Schools on the list, for the most part, were unwilling to talk about specific incidents but said they have been working with the federal department to be more responsive to student complaints.

“We are hopeful at the end of this there will be a resolution that will strengthen our internal processes and result in a safer community,” said Dartmouth spokesman Justin Anderson. “There’s always something we can learn and ways to get better.”

The college investigations are done under Title IX of a U.S. law, which prohibits gender discrimination at schools that receive federal funds. It is the same law that guarantees girls and women equal access to sports, but it also regulates institutions’ handling of sexual violence and increasingly is being used by victims who say their schools failed to protect them.

The agency previously would confirm such Title IX investigations when asked, but students and others were often unaware of them.

Duncan said there had been “lots of internal debate” about whether to release the list but that transparency is important.

“No one probably loves to have their name on that list,” Duncan said during a White House briefing. “But we’ll investigate; we’ll go where the facts are. And where they have done everything perfectly, we’ll be very loud and clear that they’ve done everything perfectly.”

The department can withhold federal funding from a school that doesn’t comply with the law, but it so far has not used that power and instead has negotiated voluntary resolutions for violators.

About half of all states have schools under investigation. Massachusetts has six, including Harvard College.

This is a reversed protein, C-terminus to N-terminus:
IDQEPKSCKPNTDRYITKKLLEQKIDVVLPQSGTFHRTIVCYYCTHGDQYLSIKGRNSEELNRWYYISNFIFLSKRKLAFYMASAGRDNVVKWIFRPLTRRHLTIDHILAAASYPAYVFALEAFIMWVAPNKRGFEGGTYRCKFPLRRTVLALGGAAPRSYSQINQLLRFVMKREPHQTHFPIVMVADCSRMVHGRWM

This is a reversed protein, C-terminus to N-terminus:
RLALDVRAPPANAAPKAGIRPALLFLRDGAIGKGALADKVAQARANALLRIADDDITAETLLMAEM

Harvard students filed formal complaints in late March to the department saying the college did not respond promptly to reports of sexual violence, that students were subjected to a sexually hostile environment, and that in some cases assault victims were forced to live in the same residence buildings as their alleged assailants.

While being on the list might be difficult for schools, Duncan said, it pales in comparison to the difficulty and trauma borne by sexual assault victims on American college campuses.

“In terms of what’s morally right there, the moral compass, whatever we can do to have fewer young women and young men having to go through these types of horrific incidents, we want to do that,” Duncan said.

The White House has said that as many as 1 in 5 female college students is assaulted. President Barack Obama has appointed a task force of Cabinet members to review the issue after hearing complaints about poor treatment of campus rape victims and the hidden nature of such crimes.

The task force’s report, released just two days earlier, announced the creation of a website, notalone.gov, offering resources for victims and information about past enforcement actions on campuses. The task force also made a wide range of recommendations to schools, such as identifying confidential victims’ advocates and conducting surveys to better gauge the frequency of sexual assault on campuses.